Summary: Even the past she could once conjure up, the one where she has a mom who smiles and a dad who comes home in a whirlwind of leather and gun oil, recedes into hazy memory.
Pairing: Sam Winchester/Jo Harvelle, Sam Winchester/Dean Winchester
Spoilers and/or Warnings: Spoilers through 4x16 to be safe, but set in and after a Season 3 that wasn't.
Title, Author and URL of original story: Three Answers by rivkat
Thanks: to spiralleds & entrenous88 for beta-reading.
Three Kisses Jo Never Saw Coming (World Enough and Time Remix)
August blows into the Midwest with heavy green clouds and stifling heat. The air in the Impala hasn't worked right for months, but they haven't had time between hunts to visit Bobby. Car repairs are on that unwritten list of things Sam and Jo don't talk about, when they talk at all. Other non-topics include the box of tapes Sam looks at but never plays, the leather jacket that's too narrow for his shoulders but sits untouched on the back seat, and Jo still being here.
Too many weeks since their last stop at the rebuilt Roadhouse, but the other hunters give Sam a wide berth and Jo doesn't want to drive her mom's customers away yet. She's going to have to go home soon enough. So they park at rest stops or check into flea traps. Sam's been driving on auto-pilot since Nebraska, and it's been almost as many weeks since he's spoken an unnecessary word.
Tonight's no-tell motel is no worse than most, but some event at the VFW's got all the two-bed rooms booked up. Sam hunches over on his side of what this dump is calling a king bed, the curve of his back speaking volumes he never says aloud. Jo can't take the silence any more. Even the vitriol he spewed in Duluth would be preferable.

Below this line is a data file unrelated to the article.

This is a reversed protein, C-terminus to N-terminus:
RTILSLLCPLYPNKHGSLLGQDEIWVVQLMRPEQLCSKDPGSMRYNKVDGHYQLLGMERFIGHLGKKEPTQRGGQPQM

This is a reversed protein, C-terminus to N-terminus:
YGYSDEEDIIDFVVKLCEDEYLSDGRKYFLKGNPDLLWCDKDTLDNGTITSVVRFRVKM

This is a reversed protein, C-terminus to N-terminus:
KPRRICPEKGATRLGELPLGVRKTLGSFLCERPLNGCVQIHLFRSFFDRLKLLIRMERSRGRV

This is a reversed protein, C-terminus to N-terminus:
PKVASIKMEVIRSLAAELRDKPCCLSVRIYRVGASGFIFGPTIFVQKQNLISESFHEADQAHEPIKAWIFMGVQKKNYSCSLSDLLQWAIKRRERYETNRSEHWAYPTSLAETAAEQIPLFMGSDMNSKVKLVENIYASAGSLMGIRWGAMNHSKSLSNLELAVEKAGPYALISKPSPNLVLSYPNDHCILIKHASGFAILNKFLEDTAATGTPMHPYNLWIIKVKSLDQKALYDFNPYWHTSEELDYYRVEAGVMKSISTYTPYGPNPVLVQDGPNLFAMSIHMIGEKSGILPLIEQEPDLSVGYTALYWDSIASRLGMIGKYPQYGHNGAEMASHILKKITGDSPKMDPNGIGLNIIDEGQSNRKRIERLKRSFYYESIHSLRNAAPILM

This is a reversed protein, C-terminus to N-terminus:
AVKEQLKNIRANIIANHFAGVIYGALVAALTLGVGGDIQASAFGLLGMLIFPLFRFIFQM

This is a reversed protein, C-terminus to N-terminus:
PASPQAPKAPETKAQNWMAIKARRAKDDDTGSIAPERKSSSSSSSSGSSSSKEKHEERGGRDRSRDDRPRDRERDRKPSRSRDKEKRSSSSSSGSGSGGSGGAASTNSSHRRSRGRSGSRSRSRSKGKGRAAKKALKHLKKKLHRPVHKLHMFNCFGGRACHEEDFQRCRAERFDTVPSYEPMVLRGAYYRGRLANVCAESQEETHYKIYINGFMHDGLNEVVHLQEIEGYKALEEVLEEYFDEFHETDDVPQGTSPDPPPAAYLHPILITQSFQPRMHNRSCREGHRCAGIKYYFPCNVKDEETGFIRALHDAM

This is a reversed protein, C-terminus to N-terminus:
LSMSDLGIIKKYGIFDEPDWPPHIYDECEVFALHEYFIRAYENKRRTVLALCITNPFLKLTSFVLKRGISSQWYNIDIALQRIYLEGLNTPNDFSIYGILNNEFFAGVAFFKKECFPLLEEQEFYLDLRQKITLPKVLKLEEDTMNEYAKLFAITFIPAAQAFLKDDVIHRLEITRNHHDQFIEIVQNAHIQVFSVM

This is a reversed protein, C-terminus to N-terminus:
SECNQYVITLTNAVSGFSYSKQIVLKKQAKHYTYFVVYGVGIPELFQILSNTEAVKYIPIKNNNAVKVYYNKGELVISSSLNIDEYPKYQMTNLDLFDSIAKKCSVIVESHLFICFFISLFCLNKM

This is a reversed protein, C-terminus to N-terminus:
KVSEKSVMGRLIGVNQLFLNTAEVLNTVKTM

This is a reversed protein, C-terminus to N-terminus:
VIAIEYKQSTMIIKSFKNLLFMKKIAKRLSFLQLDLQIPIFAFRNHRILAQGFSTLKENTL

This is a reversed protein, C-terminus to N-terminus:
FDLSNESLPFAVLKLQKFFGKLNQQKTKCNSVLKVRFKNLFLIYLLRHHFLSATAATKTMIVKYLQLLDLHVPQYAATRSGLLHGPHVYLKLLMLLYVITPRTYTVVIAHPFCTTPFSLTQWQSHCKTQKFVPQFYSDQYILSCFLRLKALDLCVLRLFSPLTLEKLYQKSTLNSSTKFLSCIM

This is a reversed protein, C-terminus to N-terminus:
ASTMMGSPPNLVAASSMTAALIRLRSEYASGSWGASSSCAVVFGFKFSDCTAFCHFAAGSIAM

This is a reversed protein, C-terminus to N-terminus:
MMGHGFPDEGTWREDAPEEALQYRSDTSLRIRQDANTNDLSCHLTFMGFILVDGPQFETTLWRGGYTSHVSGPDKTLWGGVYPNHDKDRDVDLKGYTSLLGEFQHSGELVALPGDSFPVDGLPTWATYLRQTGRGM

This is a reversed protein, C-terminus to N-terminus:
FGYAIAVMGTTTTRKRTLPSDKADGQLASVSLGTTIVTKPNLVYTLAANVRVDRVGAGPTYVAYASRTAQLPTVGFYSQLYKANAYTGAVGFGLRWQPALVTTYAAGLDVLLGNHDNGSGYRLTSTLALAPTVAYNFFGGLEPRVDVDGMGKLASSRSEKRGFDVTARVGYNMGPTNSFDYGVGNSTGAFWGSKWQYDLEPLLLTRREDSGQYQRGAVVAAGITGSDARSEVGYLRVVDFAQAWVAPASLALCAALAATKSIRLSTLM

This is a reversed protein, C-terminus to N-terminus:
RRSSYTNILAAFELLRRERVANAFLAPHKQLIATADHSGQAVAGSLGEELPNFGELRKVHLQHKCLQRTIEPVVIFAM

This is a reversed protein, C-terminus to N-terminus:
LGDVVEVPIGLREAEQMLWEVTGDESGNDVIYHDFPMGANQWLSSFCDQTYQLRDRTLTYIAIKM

"I miss Dean too, you know," she says, because she can't think of anything less awkward. She can't say he asked me to take care of you, and bartered his last months to me so I would. She definitely can't add and I'm late, because that's not a conversation she's ready to have.
Sam turns to face her, eyes suspiciously bright. Instead of answering in words, he reaches for her with hands and lips. She kisses him and tastes the last echoes of his brother.
The tilting headstone reads Wm. A. and something illegible, followed by Beloved Father. Jo pretends the date of death reads 1995 instead of 1880. No such marker exists for her dad; driving a body down the interstate isn't the hunter's way. A guy like John Winchester hands a pocket knife to the grieving wife and kid, telling a story that ends in a clean fire. Jo gets that now.
She uses that knife to scrape some graveyard dirt into a baggie holding cat bones and her old grade-school ID. The girl in the picture still has a dad, and will forever. The girl driving out of the graveyard, though, has only a mom left, and not even that for much longer if the doctors are right.
The past is a foreign country, Jo remembers reading in high school. Even the past she could once conjure up, the one where she has a mom who smiles and a dad who comes home in a whirlwind of leather and gun oil, recedes into hazy memory. All she has is now.
There's a hush in the air when she digs at the crossroads, like this is a sacred space. She buries the plastic bag and waits. The night air is cool, but that's not why she shivers.
"If you're here for those Winchester boys, they're beyond my reach."